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The First U.S. Presidencies. America’s 1 st , 2 nd and 3 rd Presidents: Washington, Adams and Jefferson. Bill of Rights – 1 st Amendment. Combination of five basic freedoms Put in your own words! Do Americans have an absolute right to free speech? Schenck v. United States.

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The First U.S. Presidencies

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The First U.S. Presidencies

America’s 1st, 2nd and 3rd Presidents:

Washington, Adams and Jefferson


Bill of Rights – 1st Amendment

  • Combination of five basic freedoms

  • Put in your own words!

  • Do Americans have an absolute right to free speech?

    • Schenck v. United States


Bill of Rights – 4th Amendment

  • “Search and seizure”

  • Put in your own words!

  • Can the police search your car without a court-issued search warrant when they stop you for speeding?


Beyond the Bill of Rights:Other Amendments to the Constitution

  • Amendment 12 – Election of Executives (1804)

  • Amendment 13 – Slavery abolished (1865)

  • Amendment 14 – Civil Rights (1868)

  • Amendment 15 – Right to Vote (1870)

  • Amendment 16 Income Tax (1913)

  • Amendment 18 – Prohibition (1919)

  • Amendment 19 – Women’s Suffrage (1920)

  • Amendment 21 – Repeal of Prohibition (1933)

  • Amendment 26 – 18-Year-Old Vote (1971)

  • Amendment 27 – Congressional Pay (1992)


Washington as President, 1789-1797:A Precedent Setter

A. Cabinet: President’s chief advisors

  • Secretary of State  Thomas Jefferson

  • Secretary of War  Henry Knox

  • Secretary of Treasury  Alexander Hamilton

    B. Judiciary Act of 1789: outlined the makeup of the Supreme Court and established lower federal courts

    C. Bill of Rights: Passed by Congress as a result of the ratification debates between Federalists & Anti-Federalists.


Alexander Hamilton

Married into wealth

Believed in a strong central government

Favored commerce and industry (north!)

Devised a National Bank

Thomas Jefferson

Spoke for the “common man”

Believed in states’ rights

Represented farming interests (south!)

Felt the Constitution did not allow for the creation of a National Bank

Why does Washington have a Federalist and Antifederalist in his Cabinet?


II. Rise of Political PartiesA. Conflict between Hamilton & Jefferson is rising…

  • Hamilton’s plan to pay back debt and build a successful economy:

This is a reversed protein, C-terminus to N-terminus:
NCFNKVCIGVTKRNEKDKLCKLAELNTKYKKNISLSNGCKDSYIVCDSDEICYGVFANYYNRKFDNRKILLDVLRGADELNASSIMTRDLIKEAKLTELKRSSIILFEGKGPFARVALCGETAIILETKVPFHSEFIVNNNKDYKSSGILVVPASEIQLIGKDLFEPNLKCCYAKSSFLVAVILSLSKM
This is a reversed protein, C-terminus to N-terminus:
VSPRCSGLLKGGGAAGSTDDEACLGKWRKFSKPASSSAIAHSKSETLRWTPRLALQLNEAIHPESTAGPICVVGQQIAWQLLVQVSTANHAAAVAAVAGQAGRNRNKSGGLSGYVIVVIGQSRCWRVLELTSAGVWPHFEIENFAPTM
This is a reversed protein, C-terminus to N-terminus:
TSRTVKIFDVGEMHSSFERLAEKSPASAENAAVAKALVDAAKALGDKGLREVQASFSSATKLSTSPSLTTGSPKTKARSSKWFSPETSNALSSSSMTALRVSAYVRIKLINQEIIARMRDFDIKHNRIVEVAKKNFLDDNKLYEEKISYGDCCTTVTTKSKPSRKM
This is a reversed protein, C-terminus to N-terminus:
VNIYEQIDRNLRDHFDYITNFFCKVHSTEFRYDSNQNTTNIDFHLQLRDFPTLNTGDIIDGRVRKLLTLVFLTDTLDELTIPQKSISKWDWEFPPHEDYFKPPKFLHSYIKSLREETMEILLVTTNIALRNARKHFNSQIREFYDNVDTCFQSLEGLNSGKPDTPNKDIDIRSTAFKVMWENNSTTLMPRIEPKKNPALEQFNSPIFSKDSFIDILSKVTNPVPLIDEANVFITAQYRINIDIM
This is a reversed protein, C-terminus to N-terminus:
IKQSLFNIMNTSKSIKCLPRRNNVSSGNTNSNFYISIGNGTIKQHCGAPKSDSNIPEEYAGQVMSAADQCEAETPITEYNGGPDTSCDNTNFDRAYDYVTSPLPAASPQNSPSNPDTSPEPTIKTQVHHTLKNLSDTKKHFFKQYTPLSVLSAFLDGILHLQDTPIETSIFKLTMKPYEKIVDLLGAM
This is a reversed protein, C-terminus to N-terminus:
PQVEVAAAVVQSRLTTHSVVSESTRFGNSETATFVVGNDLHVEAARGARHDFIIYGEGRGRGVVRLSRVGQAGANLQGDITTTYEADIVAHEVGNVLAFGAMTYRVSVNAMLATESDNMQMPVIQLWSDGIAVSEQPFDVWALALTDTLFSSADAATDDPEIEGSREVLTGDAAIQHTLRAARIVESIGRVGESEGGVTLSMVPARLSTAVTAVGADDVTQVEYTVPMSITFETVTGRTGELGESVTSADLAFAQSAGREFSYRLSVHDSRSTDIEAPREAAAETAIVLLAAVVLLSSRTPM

• Impose tariffs to pay debts and increase manufacturing

    • Create a national bank to manage the country’s finances

  • Jefferson OPPOSED Hamilton’s plan, saying the establishment of a national bank was not a power specifically mentioned in the Constitution.

  • Hamilton’s program wins when it is promised that the nation’s capital be moved southward…


“Compromise of 1790” = debate over national bank leads to establishment the capital at Washington, DC


Whiskey Rebellion

  • Debate comes to a boil with new tax on whiskey!

    • Farmers rebel against the tax

    • President Washington sent nearly 13,000 troops west to end rebellion and uphold the tax law


By 1794, the differences had solidified into the country’s first political parties:


Thinking Critically

  • What were the major differences between the Federalists and the Democrat Republicans?

  •  Though George Washington supported most Federalist beliefs, he refused to declare himself a Federalist. Why do you think this was so?


Washington’s “Farewell Address” 1796

Main points:

Washington warned against “political partisanship.”

He encouraged Americans to avoid “entangling alliances.”

Washington warned against secession. “Stay loyal to the union.”

Washington warned against sectionalism.


John Adams as President, 1797-1801

  • Election of 1796

    • President John Adams, Federalist

    • Vice president Thomas Jefferson, Democratic-Republican.

    • 12th amendment (1804): president and vice president officially elected on separate ballots.

  • Sectionalism: Placing interests of one region over the nation as a whole

    • Almost all electors from south voted for Jefferson (Democrat-Republican) while all in north voted for Adams (Federalist)